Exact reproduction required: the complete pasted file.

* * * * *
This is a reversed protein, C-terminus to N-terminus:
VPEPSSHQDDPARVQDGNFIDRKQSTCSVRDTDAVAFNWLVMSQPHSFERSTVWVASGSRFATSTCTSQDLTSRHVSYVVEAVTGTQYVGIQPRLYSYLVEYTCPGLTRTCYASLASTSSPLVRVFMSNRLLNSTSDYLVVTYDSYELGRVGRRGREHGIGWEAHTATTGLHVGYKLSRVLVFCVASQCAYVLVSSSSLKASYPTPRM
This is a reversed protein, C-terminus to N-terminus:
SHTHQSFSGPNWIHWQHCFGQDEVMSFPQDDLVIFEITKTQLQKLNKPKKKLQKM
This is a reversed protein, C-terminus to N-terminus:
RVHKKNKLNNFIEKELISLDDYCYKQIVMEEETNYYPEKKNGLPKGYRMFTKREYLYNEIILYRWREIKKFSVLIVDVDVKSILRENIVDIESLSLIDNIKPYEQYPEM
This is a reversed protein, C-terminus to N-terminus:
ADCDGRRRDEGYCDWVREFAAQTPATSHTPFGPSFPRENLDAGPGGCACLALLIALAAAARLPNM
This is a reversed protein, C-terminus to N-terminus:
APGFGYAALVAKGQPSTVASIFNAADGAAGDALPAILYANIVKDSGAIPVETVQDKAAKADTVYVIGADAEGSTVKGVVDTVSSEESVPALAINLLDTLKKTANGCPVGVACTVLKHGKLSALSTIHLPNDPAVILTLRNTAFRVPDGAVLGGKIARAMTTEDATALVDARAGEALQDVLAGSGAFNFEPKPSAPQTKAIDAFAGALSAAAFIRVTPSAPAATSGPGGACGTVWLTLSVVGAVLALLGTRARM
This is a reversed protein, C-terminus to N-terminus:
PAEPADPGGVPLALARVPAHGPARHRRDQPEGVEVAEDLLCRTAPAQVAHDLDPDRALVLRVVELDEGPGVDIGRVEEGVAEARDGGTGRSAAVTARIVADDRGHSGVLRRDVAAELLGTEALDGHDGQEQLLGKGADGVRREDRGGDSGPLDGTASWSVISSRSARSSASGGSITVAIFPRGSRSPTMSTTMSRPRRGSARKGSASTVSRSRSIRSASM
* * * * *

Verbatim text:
This is a reversed protein, C-terminus to N-terminus:
VPEPSSHQDDPARVQDGNFIDRKQSTCSVRDTDAVAFNWLVMSQPHSFERSTVWVASGSRFATSTCTSQDLTSRHVSYVVEAVTGTQYVGIQPRLYSYLVEYTCPGLTRTCYASLASTSSPLVRVFMSNRLLNSTSDYLVVTYDSYELGRVGRRGREHGIGWEAHTATTGLHVGYKLSRVLVFCVASQCAYVLVSSSSLKASYPTPRM
This is a reversed protein, C-terminus to N-terminus:
SHTHQSFSGPNWIHWQHCFGQDEVMSFPQDDLVIFEITKTQLQKLNKPKKKLQKM
This is a reversed protein, C-terminus to N-terminus:
RVHKKNKLNNFIEKELISLDDYCYKQIVMEEETNYYPEKKNGLPKGYRMFTKREYLYNEIILYRWREIKKFSVLIVDVDVKSILRENIVDIESLSLIDNIKPYEQYPEM
This is a reversed protein, C-terminus to N-terminus:
ADCDGRRRDEGYCDWVREFAAQTPATSHTPFGPSFPRENLDAGPGGCACLALLIALAAAARLPNM
This is a reversed protein, C-terminus to N-terminus:
APGFGYAALVAKGQPSTVASIFNAADGAAGDALPAILYANIVKDSGAIPVETVQDKAAKADTVYVIGADAEGSTVKGVVDTVSSEESVPALAINLLDTLKKTANGCPVGVACTVLKHGKLSALSTIHLPNDPAVILTLRNTAFRVPDGAVLGGKIARAMTTEDATALVDARAGEALQDVLAGSGAFNFEPKPSAPQTKAIDAFAGALSAAAFIRVTPSAPAATSGPGGACGTVWLTLSVVGAVLALLGTRARM
This is a reversed protein, C-terminus to N-terminus:
PAEPADPGGVPLALARVPAHGPARHRRDQPEGVEVAEDLLCRTAPAQVAHDLDPDRALVLRVVELDEGPGVDIGRVEEGVAEARDGGTGRSAAVTARIVADDRGHSGVLRRDVAAELLGTEALDGHDGQEQLLGKGADGVRREDRGGDSGPLDGTASWSVISSRSARSSASGGSITVAIFPRGSRSPTMSTTMSRPRRGSARKGSASTVSRSRSIRSASM